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Date: Fri, 16 Mar 2001 16:54:43 -0700
From: Grant Green
Subject: Re: [CB] The Oddities of Mental Processes...

>Have you read 'The Man who mistook his Wife for a Hat' by Oliver Sachs?
>It's a collection of stories from his years as a neurologist about
>various unusual disorders - the first deals with a sufferer of agnosia
>who, while a fine musician (of professional standard) gradually loses
>his ability to see what objects; the title comes from the episode where,
>on leaving Dr. Sachs' initial appointment with him, he attempted to pick
>up his wife and wear her on his head - in the belief that she was his
>hat. His musical ability remains unaffected.

Yes, another great book.  I read everything of his that I can find.
Haven't encountered the BBC series, although I'm sure it will turn up
on PBS at some point...

Interesting to think just how much our ability to even think about
certain concepts depends on the architecture of our brains.  A small
amount of brain damage in just the right spot, and one would be
unable to even hold the concept of, for example, a piccolo in the


Grant Green
Professional Fool ->

Date: Fri, 16 Mar 2001 17:20:12 -0700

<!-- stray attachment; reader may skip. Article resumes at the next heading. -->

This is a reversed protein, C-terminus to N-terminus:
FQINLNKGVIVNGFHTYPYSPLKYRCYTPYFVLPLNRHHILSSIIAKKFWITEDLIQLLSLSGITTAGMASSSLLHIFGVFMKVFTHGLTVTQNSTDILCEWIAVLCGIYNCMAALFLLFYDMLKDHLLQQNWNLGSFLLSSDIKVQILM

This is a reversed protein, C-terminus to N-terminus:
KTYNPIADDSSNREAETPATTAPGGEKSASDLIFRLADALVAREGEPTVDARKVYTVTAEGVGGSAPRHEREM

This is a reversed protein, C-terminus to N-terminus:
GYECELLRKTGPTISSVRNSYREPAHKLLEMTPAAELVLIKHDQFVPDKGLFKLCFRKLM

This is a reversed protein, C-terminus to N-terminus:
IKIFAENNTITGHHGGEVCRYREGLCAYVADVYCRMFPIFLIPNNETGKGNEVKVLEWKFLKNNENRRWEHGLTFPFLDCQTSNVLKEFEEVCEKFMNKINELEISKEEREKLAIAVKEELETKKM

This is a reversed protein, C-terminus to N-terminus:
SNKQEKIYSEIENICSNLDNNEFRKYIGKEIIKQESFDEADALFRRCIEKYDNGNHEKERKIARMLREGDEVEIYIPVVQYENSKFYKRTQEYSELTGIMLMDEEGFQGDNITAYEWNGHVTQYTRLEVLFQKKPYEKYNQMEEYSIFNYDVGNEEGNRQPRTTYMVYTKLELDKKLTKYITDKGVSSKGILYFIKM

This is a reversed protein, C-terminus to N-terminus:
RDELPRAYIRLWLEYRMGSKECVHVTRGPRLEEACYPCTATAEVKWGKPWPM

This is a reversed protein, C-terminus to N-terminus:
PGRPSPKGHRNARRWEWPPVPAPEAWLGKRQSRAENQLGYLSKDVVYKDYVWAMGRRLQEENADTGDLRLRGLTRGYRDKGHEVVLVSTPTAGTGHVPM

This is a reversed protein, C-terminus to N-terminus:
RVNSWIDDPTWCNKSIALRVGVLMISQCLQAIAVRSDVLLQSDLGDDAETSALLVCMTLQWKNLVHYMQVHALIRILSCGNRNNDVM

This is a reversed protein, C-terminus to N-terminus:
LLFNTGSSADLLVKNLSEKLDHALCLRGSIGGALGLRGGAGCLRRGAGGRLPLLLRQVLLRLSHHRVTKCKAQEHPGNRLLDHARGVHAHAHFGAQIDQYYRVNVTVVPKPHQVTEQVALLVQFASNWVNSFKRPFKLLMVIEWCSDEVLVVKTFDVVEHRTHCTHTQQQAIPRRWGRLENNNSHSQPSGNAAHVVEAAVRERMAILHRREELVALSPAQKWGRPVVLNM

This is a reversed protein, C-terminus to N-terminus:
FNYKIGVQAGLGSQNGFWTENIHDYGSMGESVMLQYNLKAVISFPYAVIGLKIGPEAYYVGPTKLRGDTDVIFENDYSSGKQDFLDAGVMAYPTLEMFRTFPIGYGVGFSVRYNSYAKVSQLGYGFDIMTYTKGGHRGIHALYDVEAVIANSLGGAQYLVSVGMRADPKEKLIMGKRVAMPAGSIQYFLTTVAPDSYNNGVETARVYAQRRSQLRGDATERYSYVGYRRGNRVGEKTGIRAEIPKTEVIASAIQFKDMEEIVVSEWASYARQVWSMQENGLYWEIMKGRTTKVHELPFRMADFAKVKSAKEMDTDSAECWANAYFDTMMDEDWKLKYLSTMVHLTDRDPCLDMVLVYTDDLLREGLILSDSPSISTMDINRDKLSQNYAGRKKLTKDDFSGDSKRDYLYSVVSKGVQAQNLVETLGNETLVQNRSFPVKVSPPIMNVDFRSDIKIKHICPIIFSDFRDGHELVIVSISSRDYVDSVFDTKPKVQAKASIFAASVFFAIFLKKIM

From: Grant Green
Subject: [CB] No Danger from Infrasound

While searching through the web, I ran across an article ( at New Scientist's web site about the supposed effects of infrasonic (e.g., below 20 Hz) vibrations.  A German physicist was studying the potential uses of infrasound in weapons, crowd control, etc., and determined that all of the "effects" ascribed to low frequency sound were anecdotal and/or apocryphal.  Apparently, the original theory was based on the fact that people feel uneasy during earthquakes, and that Tesla reproduced the effect by strapping people into a vibrating chair.  However, air-born sound doesn't couple strongly enough with the body to transmit the same effect.  As the author says:

"I found no hard evidence for vomiting or uncontrolled defecation, even at levels of 170 decibels or more"

So, I guess it's safe to go back to working on the prototypes for the übertuba and the sub-octocontrabass sarrusophone... ;-)



Grant Green
Professional Fool ->
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